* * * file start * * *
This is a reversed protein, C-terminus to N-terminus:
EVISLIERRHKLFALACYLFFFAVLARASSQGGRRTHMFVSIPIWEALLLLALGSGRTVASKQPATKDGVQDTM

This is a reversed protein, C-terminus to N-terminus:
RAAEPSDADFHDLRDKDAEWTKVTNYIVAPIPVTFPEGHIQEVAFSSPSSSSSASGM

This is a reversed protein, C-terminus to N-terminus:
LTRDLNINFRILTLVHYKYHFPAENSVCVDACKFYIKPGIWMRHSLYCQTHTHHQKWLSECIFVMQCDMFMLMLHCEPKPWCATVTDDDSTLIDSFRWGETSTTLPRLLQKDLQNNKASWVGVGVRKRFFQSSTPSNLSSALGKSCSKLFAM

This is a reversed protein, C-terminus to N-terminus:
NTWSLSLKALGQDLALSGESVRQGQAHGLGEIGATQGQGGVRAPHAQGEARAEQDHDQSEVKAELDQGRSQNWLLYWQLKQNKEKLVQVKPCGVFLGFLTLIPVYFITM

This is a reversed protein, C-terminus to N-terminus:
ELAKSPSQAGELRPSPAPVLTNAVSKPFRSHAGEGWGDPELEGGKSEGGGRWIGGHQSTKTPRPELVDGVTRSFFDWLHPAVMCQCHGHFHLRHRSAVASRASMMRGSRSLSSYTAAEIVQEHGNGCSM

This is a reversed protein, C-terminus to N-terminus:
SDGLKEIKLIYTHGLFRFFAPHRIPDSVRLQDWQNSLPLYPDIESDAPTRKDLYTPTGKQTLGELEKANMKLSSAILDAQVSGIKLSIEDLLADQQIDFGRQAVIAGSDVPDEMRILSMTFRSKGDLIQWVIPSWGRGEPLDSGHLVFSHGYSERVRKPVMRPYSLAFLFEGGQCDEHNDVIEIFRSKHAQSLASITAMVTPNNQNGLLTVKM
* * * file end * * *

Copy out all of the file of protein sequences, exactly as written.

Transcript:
This is a reversed protein, C-terminus to N-terminus:
EVISLIERRHKLFALACYLFFFAVLARASSQGGRRTHMFVSIPIWEALLLLALGSGRTVASKQPATKDGVQDTM

This is a reversed protein, C-terminus to N-terminus:
RAAEPSDADFHDLRDKDAEWTKVTNYIVAPIPVTFPEGHIQEVAFSSPSSSSSASGM

This is a reversed protein, C-terminus to N-terminus:
LTRDLNINFRILTLVHYKYHFPAENSVCVDACKFYIKPGIWMRHSLYCQTHTHHQKWLSECIFVMQCDMFMLMLHCEPKPWCATVTDDDSTLIDSFRWGETSTTLPRLLQKDLQNNKASWVGVGVRKRFFQSSTPSNLSSALGKSCSKLFAM

This is a reversed protein, C-terminus to N-terminus:
NTWSLSLKALGQDLALSGESVRQGQAHGLGEIGATQGQGGVRAPHAQGEARAEQDHDQSEVKAELDQGRSQNWLLYWQLKQNKEKLVQVKPCGVFLGFLTLIPVYFITM

This is a reversed protein, C-terminus to N-terminus:
ELAKSPSQAGELRPSPAPVLTNAVSKPFRSHAGEGWGDPELEGGKSEGGGRWIGGHQSTKTPRPELVDGVTRSFFDWLHPAVMCQCHGHFHLRHRSAVASRASMMRGSRSLSSYTAAEIVQEHGNGCSM

This is a reversed protein, C-terminus to N-terminus:
SDGLKEIKLIYTHGLFRFFAPHRIPDSVRLQDWQNSLPLYPDIESDAPTRKDLYTPTGKQTLGELEKANMKLSSAILDAQVSGIKLSIEDLLADQQIDFGRQAVIAGSDVPDEMRILSMTFRSKGDLIQWVIPSWGRGEPLDSGHLVFSHGYSERVRKPVMRPYSLAFLFEGGQCDEHNDVIEIFRSKHAQSLASITAMVTPNNQNGLLTVKM